Spain and Italy could not live with today’s borrowing costs for long unless the outlook for their economies were to improve dramatically. So they may have to look to outside help. But it would be hard for the ECB to sanction another LTRO so soon, reckons Laurence Boone of Bank of America. The ECB could restart direct bond purchases: Benoît Cœuré, a member of the bank’s six-strong executive board, suggested on April 11th that it might, which helped push Spain’s bond yields down a bit. But that would make existing investors worry more about subordination to the ECB in the event of a restructuring. In any case Mario Draghi, the bank’s president, has recently said high yields are the bond markets’ way of asking governments to implement promised reforms.

Spain could volunteer for the kind of support programme that Greece, Portugal and Ireland have signed up to. But Italy is scarcely in any less trouble and the euro zone’s meagre rescue fund could not stretch to a bail-out of both countries for long. A more likely outcome is that Spain is eventually forced to draw on the shared rescue fund to recapitalise its banks, which might in turn take pressure off its sovereign-borrowing costs. Meanwhile, some have turned to the next trouble spot. “France is our cheapest and biggest short,” says one hedge-fund manager.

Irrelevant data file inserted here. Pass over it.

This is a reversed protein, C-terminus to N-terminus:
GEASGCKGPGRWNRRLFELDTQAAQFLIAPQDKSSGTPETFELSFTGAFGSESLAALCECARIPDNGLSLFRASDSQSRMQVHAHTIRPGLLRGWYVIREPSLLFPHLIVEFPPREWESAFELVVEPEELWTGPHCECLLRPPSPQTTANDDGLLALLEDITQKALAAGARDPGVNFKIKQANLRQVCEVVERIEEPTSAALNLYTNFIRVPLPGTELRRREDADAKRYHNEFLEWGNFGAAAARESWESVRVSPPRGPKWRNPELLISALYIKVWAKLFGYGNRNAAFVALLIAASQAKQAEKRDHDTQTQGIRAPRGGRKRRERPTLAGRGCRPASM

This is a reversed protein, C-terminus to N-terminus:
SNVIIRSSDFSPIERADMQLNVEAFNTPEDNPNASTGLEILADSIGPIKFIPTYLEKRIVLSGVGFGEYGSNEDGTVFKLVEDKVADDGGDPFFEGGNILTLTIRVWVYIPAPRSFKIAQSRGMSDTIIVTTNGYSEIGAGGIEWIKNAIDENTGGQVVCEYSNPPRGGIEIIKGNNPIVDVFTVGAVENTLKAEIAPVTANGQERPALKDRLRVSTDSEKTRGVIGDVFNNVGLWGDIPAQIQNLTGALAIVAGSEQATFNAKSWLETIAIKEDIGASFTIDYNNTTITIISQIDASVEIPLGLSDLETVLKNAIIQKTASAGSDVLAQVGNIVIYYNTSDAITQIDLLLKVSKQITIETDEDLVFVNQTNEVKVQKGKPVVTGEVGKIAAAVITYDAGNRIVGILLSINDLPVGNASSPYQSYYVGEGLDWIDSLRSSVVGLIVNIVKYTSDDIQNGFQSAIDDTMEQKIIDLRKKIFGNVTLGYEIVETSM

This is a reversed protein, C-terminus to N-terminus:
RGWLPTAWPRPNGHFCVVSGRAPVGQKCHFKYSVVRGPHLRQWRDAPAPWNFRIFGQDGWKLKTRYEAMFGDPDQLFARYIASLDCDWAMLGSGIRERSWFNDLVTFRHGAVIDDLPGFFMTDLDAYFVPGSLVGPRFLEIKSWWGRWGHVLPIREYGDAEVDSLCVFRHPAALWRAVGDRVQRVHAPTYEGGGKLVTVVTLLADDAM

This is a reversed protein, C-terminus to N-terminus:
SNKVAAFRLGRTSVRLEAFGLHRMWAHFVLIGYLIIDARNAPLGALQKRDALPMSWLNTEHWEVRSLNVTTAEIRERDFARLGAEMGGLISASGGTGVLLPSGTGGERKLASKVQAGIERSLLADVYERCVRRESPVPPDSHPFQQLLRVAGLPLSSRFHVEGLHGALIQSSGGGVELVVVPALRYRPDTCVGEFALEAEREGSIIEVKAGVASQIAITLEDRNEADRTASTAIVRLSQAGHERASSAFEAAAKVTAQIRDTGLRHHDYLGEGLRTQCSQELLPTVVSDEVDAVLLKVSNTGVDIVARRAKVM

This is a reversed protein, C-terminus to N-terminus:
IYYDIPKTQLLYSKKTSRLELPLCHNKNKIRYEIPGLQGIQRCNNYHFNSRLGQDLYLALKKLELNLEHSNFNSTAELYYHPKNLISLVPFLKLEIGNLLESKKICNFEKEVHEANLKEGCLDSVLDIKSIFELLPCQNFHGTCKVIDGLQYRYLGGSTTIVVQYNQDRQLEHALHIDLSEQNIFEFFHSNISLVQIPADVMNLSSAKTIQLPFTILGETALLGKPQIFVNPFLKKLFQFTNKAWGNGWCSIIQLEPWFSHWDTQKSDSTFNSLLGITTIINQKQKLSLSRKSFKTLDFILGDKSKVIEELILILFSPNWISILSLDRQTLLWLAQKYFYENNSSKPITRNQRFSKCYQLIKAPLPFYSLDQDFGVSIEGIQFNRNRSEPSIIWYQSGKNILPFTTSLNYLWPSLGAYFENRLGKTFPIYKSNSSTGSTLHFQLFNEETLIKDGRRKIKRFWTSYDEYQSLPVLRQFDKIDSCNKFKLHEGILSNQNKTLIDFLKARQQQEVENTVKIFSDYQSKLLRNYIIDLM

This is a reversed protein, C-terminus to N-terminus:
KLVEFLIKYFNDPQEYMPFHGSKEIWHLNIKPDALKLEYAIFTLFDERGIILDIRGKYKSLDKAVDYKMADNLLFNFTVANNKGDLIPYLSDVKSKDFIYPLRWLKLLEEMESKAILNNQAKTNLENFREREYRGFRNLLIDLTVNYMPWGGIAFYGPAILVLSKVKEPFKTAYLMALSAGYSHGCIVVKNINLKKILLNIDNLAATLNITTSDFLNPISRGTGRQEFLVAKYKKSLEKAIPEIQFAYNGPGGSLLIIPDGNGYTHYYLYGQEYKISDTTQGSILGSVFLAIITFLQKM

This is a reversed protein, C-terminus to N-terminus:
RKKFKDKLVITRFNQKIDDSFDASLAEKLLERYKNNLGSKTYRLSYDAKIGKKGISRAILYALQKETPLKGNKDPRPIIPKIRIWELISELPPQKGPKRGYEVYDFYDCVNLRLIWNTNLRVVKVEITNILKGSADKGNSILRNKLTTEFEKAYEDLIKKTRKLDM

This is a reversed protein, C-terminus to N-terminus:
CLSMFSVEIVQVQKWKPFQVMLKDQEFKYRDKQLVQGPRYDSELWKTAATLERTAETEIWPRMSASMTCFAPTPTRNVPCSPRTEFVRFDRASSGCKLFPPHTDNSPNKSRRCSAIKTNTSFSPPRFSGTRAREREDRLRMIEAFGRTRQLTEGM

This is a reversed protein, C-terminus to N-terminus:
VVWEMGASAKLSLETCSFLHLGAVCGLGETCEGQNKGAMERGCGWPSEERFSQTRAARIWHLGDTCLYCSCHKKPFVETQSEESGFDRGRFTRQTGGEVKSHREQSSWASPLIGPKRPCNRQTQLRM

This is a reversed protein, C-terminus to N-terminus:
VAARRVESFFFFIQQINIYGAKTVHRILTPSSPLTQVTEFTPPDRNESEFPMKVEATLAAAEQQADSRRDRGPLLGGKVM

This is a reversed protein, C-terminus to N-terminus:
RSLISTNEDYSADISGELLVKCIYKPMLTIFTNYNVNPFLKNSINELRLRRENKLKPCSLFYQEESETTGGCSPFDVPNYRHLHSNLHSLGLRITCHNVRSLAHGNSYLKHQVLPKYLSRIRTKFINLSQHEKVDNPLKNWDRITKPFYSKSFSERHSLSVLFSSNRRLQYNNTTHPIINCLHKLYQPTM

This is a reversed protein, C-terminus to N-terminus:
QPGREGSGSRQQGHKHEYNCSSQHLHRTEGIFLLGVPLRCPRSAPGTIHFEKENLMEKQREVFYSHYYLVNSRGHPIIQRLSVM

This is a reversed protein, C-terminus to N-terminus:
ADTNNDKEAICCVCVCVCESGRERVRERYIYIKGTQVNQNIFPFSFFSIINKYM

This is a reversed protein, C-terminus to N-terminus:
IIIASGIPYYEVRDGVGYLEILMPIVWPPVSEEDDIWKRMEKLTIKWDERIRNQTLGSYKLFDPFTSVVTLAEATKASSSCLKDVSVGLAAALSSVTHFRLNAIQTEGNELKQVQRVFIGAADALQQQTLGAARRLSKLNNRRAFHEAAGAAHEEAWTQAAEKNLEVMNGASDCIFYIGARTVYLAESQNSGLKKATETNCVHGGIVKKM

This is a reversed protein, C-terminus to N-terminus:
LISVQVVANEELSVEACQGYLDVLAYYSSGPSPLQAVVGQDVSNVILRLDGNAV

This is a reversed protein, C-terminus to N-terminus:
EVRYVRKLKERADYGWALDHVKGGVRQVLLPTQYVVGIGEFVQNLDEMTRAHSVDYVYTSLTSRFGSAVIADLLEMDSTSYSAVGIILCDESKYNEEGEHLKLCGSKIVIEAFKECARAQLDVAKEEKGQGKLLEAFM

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EU summit focuses on growth

EU leaders are now finally focusing on growth rather than austerity, at the lastest summit of all 27 EU countries. Britain and France disagreed on how growth can be achieved, with France still proposing a financial transaction tax, to help pay for growth.

This was the first summit in 2 years that did not have Greece as the main focus of discussion. The summit began on Friday, after the EU with the exception of the UK and Czech Republic voted for a new fiscalcompact treaty.